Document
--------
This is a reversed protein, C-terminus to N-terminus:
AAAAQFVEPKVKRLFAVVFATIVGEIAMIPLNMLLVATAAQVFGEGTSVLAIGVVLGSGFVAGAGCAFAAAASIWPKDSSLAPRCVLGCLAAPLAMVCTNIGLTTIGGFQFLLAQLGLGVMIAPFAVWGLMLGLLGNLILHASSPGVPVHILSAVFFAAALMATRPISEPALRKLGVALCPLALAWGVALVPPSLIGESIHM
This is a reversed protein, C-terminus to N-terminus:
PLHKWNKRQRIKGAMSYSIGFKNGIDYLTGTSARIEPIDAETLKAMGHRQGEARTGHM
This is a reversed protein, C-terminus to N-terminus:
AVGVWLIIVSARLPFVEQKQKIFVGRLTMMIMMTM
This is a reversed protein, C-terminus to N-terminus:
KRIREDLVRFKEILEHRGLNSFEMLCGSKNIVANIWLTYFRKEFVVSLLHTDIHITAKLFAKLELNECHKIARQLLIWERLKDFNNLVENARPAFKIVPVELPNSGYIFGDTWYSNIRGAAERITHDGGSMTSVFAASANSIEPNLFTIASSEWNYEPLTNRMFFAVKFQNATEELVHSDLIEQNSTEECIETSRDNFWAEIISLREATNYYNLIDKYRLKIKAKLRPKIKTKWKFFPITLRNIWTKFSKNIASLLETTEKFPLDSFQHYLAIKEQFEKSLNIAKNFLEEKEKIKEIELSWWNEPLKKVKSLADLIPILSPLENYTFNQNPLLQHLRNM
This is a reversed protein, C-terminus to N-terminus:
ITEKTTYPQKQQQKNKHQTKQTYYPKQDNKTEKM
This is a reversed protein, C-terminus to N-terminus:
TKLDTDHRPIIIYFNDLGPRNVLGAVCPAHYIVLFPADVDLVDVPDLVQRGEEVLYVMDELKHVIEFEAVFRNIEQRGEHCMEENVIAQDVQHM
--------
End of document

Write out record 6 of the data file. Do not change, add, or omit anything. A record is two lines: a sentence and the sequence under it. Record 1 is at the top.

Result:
This is a reversed protein, C-terminus to N-terminus:
TKLDTDHRPIIIYFNDLGPRNVLGAVCPAHYIVLFPADVDLVDVPDLVQRGEEVLYVMDELKHVIEFEAVFRNIEQRGEHCMEENVIAQDVQHM